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Person and knowledge: from participant-role to epistemic marking

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Henrik Bergqvist, University of Stockholm, Sweden

Seppo Kittilä, University of Helsinki, Finland



Person and epistemicity is a topic of investigation which has received relatively little attention from a descriptive-typological perspective (but see Bickel 2008; Bickel & Nichols 2007; Tournadre 1996, 2008). Although the notion of egophoricity (a.k.a. conjunct/disjunct) is receiving increasing attention of late (e.g. Creissels 2008, 2009; Floyd et al. forthcoming), the intersection between argument identity (person) and attribution of knowledge/epistemic authority remains to be explored both conceptually and grammatically. The effect that changes to subject person have on the semantics of evidentials (as an instantiation of epistemic marking) has been noted, but largely viewed as a peripheral, pragmatic influence in the analysis of evidential forms (see Curnow 2002b, 2003). These pragmatically dependent readings may, however, become encoded in some languages, resulting in what has been called “participatory” (San Roque & Loughnane 2012) and “performative” evidentials (Oswalt 1986). The functional overlap between such evidential forms and egophoric marking is evident in Tibetan (Tournadre 2008) and Barbacoan languages (Dickinson 2000; Curnow 2002a), although it may be premature to draw any conclusions as to their (inter-)categorical status. A focus of this special issue lies in how ‘person’ as “participant-role” (e.g., the speaker and addressee as agents, beneficiaries, etc.) relates to certain forms of epistemic marking that target the perception, involvement, participation, and attitudes of the speech participants. It explores the relationship between semantic and pragmatic meaning in the development of (nominative) subject markers into egophoric markers and datives into attitude holders/affected experiencers, which in some languages may be regarded as a form of epistemic marking (Bergqvist & Kittilä 2015). This exploration crucially turns on instantiations of ‘person’ and ‘epistemicity’ as related species of “shifters” in language (Jespersen 1922). As pointed out by Jakobson (1990 [1957]), the referential properties of certain categories typically associated with the verb, e.g. person, mood, and evidentiality, crucially draw on aspects of both the speech situation (speech event) and the clause (narrated event). This dichotomy allows for an exploration of the intersection between semantics and pragmatics and is key to charting the role of the context in grammar.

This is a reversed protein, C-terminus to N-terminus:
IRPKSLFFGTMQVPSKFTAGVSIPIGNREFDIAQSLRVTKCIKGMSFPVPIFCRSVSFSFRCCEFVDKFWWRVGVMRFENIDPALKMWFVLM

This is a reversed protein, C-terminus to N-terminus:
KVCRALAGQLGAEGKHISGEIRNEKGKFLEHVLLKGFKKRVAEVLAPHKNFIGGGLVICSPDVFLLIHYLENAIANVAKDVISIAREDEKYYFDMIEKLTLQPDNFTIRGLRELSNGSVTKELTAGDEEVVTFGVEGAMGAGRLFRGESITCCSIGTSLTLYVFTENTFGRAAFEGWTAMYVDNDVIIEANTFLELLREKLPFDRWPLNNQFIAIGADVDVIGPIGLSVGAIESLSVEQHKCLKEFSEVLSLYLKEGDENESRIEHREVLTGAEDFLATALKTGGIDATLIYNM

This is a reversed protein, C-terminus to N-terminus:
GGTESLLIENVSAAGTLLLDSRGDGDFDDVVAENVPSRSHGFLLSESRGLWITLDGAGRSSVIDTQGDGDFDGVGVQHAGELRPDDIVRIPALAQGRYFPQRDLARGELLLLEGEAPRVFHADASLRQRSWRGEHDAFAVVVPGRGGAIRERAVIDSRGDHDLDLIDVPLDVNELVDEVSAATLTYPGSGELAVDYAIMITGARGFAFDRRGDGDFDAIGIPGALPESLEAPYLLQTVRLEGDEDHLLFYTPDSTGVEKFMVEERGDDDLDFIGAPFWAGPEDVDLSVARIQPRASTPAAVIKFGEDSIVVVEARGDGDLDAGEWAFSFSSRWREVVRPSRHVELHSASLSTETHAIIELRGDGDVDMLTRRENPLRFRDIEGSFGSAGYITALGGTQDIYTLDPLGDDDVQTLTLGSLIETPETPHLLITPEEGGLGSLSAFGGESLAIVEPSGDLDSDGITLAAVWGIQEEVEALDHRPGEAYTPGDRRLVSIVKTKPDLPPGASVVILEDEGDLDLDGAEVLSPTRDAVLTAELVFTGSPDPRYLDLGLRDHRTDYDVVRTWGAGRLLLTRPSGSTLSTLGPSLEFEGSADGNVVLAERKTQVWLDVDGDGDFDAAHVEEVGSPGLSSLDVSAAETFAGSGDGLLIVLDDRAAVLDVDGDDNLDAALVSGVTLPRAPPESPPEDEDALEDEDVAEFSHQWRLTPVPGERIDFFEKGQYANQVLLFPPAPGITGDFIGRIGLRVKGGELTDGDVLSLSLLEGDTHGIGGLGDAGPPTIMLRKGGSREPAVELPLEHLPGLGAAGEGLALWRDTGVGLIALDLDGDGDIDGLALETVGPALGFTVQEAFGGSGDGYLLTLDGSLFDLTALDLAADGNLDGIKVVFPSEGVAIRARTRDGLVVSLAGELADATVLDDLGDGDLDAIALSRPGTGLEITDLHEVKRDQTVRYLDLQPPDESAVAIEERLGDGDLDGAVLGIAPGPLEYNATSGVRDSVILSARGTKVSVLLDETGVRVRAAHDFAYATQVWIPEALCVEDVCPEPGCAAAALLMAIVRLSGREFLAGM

The special issue comprises five papers that discuss the topics listed above from typological and descriptive perspectives. The papers of this volume are the following:

  1. Henrik Bergqvist and Seppo Kittilä: Person and knowledge: Introduction
  2. Marius Zemp: The Origin and Evolution of the Opposition between Testimonial and Factual Evidentials in Purik and Other Varieties of Tibetan
  3. Manuel Widmer & Fernando Zúniga: Egophoricity, Involvement, and Semantic Roles in Tibeto-Burman Languages
  4. Eva Schultze-Berndt: Shared vs. primary epistemic authority in Jaminjung/Ngaliwurru
  5. Dominique Knuchel & Henrik Bergqvist: Complexity in Egophoric Marking: From Agents to Attitude Holders